Could you introduce yourself and tell us a little more about what you do?
I’m currently a freelance pastry consultant after working my way up in kitchens from a commis (junior) chef to a head of pastry. This means I help restaurants to come up with new menus and train their staff on how to make these dishes.
What does the average day look like for you?
Since going freelance my day is always changing. A typical day in the kitchen starts pretty early, usually around 07:00–08:00. I’ll go through recipes, testing them with different ingredients before training someone else on how to do it. It usually involves a lot of tasting! A day in the kitchen can go on until about 23:00.
What would you say is the most exciting opportunity you’ve had in your career so far?
Getting to make a cake for Prince Charles was really fun, especially as I had no idea he would be cutting it until I saw him on the day. I was commissioned to bake a cake for a charity event for Baroness Nicholson for the AMAR Foundation. When I turned up to the event with the cake, I found out it was for him! He cut it, ate a piece, shook my hand and told me how much he appreciated the fact I had used fresh cream and not buttercream.
I also cooked for Beyoncé and Jay-Z very early on in my career! When I was working at a high-end Japanese restaurant, the kitchen was open like a fish tank; we worked looking at all of the customers. One night, Jay-Z and Beyoncé were two of those customers. That was a very fun night!
Getting to meet lots of people is always a good part of this job, especially as nearly everyone finds it easy to bond over food.
You recently set up Countertalk – a collective that aims to connect chefs, promote their work and run events. Could you tell us more?
I set it up after being fed up about the lack of female representation in the culinary world. It can be really tough to get the same amount of recognition and respect just by being a female chef as the industry is so male-led, especially at the top.
I also set it up to give more exposure to those restauranteurs and chefs who don’t have the budget to promote themselves. The industry in London is so huge you can almost feel a bit isolated by it, so Countertalk works to bring everyone together through it to encourage mentorship, education and networking. It’s also very much focused on staff treatment and making sure kitchens are healthy environments to work in.
How do you hope Countertalk will influence the food industry?
I hope it will create more unity among chefs in London. I only advertise jobs where the kitchens treat the staff properly, so I am hoping that it will inspire companies to implement better working practices.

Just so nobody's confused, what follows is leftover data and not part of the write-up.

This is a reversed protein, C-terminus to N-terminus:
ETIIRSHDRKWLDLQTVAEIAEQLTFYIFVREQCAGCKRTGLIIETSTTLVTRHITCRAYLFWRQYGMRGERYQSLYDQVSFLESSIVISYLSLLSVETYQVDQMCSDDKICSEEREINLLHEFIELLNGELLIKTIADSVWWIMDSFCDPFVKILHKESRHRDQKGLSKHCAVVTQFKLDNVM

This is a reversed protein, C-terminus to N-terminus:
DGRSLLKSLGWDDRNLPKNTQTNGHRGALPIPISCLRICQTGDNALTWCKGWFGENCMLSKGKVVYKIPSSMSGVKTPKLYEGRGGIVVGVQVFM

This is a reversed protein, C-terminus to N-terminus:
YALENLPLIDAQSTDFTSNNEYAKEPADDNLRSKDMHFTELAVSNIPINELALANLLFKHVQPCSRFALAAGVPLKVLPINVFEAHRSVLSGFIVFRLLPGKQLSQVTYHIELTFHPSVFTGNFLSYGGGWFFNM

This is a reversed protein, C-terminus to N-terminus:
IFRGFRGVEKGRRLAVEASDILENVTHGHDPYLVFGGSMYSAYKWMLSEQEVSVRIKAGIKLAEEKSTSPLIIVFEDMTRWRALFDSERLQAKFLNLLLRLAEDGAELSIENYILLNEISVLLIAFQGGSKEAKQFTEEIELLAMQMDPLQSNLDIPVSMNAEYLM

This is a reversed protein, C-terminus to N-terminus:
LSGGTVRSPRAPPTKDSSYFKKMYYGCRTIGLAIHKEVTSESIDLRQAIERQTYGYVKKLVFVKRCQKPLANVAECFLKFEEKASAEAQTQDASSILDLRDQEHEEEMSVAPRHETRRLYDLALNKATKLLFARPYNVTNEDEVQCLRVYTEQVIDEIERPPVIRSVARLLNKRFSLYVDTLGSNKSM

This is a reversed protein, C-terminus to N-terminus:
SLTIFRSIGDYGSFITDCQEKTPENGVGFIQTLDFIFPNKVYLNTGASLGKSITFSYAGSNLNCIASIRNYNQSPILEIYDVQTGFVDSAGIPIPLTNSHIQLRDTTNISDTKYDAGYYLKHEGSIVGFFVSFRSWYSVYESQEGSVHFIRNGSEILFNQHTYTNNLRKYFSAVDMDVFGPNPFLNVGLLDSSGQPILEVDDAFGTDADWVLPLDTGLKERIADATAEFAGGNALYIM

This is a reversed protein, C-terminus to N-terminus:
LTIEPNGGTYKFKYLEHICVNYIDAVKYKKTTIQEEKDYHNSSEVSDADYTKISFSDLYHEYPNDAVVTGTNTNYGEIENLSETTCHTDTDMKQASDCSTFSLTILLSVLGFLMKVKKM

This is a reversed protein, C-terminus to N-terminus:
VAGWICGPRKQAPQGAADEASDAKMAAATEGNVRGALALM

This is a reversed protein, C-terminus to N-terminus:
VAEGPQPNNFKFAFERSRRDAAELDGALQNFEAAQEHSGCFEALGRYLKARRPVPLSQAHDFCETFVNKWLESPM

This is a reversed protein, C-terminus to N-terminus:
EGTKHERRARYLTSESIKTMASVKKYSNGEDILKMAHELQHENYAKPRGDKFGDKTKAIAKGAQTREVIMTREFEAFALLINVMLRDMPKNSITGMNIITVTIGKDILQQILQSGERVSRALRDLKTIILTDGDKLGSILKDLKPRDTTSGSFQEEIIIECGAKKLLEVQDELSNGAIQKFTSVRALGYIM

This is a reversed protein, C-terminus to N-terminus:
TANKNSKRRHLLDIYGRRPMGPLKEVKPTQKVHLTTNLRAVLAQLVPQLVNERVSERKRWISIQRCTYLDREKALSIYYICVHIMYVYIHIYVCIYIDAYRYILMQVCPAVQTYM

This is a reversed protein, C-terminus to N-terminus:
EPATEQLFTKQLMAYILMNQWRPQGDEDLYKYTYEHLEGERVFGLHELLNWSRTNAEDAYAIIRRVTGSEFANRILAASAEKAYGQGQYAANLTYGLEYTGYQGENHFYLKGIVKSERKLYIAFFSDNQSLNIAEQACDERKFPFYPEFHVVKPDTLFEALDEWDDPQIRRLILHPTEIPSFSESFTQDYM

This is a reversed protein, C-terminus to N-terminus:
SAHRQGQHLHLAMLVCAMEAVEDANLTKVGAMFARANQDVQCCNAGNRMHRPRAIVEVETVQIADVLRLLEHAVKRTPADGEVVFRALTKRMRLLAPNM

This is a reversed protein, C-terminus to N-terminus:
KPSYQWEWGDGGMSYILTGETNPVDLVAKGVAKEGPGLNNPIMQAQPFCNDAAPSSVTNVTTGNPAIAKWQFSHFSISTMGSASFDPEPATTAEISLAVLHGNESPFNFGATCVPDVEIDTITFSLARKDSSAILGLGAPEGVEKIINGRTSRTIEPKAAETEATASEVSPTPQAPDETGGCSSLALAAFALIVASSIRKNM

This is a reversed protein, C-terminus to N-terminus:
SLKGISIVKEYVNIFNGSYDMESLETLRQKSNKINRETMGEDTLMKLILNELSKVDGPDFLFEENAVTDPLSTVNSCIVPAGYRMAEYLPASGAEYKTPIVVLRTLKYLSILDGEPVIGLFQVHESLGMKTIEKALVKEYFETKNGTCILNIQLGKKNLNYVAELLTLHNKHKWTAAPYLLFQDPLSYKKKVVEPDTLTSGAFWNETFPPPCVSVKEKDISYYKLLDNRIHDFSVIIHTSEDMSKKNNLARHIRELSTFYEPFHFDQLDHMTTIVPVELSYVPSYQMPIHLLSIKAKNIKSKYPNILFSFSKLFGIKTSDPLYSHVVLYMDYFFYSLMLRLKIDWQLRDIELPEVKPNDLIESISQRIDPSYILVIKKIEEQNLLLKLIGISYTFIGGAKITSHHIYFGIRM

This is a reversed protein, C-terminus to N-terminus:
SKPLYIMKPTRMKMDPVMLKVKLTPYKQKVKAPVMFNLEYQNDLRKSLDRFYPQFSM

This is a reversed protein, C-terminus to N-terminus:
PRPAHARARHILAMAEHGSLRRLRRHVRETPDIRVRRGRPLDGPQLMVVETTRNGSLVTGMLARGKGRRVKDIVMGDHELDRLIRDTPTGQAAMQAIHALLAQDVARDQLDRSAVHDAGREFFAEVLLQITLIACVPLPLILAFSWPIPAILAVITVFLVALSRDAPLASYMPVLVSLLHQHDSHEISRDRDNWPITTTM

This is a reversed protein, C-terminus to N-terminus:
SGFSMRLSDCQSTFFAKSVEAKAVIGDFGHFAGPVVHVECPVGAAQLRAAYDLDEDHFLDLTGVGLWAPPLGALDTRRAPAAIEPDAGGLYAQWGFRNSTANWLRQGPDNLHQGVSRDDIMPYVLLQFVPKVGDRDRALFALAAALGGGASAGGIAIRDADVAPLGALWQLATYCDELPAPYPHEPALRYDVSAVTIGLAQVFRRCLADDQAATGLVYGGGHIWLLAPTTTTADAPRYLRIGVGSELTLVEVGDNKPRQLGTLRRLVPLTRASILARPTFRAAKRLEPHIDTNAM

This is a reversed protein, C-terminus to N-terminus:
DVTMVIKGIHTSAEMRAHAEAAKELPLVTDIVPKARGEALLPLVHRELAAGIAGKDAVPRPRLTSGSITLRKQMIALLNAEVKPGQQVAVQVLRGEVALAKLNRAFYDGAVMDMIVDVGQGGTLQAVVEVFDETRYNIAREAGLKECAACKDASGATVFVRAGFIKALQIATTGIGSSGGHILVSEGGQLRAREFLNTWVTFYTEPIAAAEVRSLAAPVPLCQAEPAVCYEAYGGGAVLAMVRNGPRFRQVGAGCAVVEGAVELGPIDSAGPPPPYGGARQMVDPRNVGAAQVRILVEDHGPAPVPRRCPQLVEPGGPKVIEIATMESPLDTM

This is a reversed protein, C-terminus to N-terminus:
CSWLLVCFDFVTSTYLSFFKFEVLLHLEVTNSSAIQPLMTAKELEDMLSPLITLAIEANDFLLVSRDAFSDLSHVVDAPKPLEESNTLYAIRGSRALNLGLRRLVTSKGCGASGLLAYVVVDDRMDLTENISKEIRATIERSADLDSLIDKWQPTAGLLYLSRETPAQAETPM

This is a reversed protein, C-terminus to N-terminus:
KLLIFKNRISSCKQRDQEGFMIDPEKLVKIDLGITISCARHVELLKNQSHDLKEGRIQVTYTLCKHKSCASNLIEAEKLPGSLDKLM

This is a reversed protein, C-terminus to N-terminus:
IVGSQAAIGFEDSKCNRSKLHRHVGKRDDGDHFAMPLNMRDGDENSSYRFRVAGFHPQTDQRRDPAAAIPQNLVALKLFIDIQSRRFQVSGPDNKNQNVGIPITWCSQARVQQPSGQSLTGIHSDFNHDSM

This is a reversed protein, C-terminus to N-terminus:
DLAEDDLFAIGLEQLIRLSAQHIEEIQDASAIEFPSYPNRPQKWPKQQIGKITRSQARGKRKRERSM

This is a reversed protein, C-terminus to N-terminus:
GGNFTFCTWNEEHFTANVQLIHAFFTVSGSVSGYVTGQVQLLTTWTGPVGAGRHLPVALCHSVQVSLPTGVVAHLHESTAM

Do you have a signature dish or recipe?
I love making anything custard based! I would say, however, that people always get excited by my puff pastry.
What has your career taught you so far?
Resilience! Learning how to be on my feet for 18 hours a day and having fun with it.
What are your memories from your time at the University of Southampton?
I had so much fun living in a house with seven other girls; there was always something going on! I also always enjoyed taking part in the experiments as part of my course.
Studying psychology isn’t the usual start to becoming a chef: are there any unexpected ways in which your university experience has influenced your career? Was baking and cooking a passion of yours while you were studying here?
I always joke that I needed a psychology degree to be a chef! You are in a mixing pot with so many different types of people every day, often dealing with a lot of different scenarios. I always seem to end up being the one listening to people’s problems; I think my psychology degree helped me in that way. Also, it gave me the ability to write well, which can be a massive help with structuring emails and recipe writing.
While at Southampton I was always baking for housemates or for charity functions, too. I also helped to set up the Cake Decorating Society which helped me to develop my skills. I researched lots of cookery courses, then went to Le Cordon Bleu culinary school in London.
Do you have any advice for anyone wanting to follow a similar career path?
Do some work experience in a kitchen you think you would want to work in for a week or two before committing to it.
What’s next for you?
I’ve got some fun events planned for Countertalk in 2019. For example, in January we held a screening of a documentary called The Heat, which is all about female chefs. We have events coming up all about pasta, ice cream, coffee and bread, too.